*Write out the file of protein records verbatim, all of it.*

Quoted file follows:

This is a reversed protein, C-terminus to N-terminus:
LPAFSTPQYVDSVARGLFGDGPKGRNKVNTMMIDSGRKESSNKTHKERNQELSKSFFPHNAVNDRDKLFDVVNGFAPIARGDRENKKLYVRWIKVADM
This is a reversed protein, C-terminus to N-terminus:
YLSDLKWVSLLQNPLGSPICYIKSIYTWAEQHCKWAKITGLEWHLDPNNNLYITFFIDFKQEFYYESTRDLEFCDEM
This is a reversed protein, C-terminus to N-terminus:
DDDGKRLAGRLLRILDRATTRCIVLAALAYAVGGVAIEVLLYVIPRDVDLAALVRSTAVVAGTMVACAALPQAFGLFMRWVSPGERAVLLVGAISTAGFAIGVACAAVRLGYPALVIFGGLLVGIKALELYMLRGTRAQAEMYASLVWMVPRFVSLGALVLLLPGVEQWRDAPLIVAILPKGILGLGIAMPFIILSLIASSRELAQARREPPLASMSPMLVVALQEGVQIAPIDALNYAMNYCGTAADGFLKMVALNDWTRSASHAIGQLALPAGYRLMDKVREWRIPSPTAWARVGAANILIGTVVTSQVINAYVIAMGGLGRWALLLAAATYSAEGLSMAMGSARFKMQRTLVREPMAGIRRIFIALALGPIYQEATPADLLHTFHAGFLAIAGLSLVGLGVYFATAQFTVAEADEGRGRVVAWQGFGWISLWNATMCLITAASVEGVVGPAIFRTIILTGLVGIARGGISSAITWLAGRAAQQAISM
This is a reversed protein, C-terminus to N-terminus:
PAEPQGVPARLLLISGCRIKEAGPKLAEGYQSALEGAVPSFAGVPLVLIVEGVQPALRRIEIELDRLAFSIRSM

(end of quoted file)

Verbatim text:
This is a reversed protein, C-terminus to N-terminus:
LPAFSTPQYVDSVARGLFGDGPKGRNKVNTMMIDSGRKESSNKTHKERNQELSKSFFPHNAVNDRDKLFDVVNGFAPIARGDRENKKLYVRWIKVADM
This is a reversed protein, C-terminus to N-terminus:
YLSDLKWVSLLQNPLGSPICYIKSIYTWAEQHCKWAKITGLEWHLDPNNNLYITFFIDFKQEFYYESTRDLEFCDEM
This is a reversed protein, C-terminus to N-terminus:
DDDGKRLAGRLLRILDRATTRCIVLAALAYAVGGVAIEVLLYVIPRDVDLAALVRSTAVVAGTMVACAALPQAFGLFMRWVSPGERAVLLVGAISTAGFAIGVACAAVRLGYPALVIFGGLLVGIKALELYMLRGTRAQAEMYASLVWMVPRFVSLGALVLLLPGVEQWRDAPLIVAILPKGILGLGIAMPFIILSLIASSRELAQARREPPLASMSPMLVVALQEGVQIAPIDALNYAMNYCGTAADGFLKMVALNDWTRSASHAIGQLALPAGYRLMDKVREWRIPSPTAWARVGAANILIGTVVTSQVINAYVIAMGGLGRWALLLAAATYSAEGLSMAMGSARFKMQRTLVREPMAGIRRIFIALALGPIYQEATPADLLHTFHAGFLAIAGLSLVGLGVYFATAQFTVAEADEGRGRVVAWQGFGWISLWNATMCLITAASVEGVVGPAIFRTIILTGLVGIARGGISSAITWLAGRAAQQAISM
This is a reversed protein, C-terminus to N-terminus:
PAEPQGVPARLLLISGCRIKEAGPKLAEGYQSALEGAVPSFAGVPLVLIVEGVQPALRRIEIELDRLAFSIRSM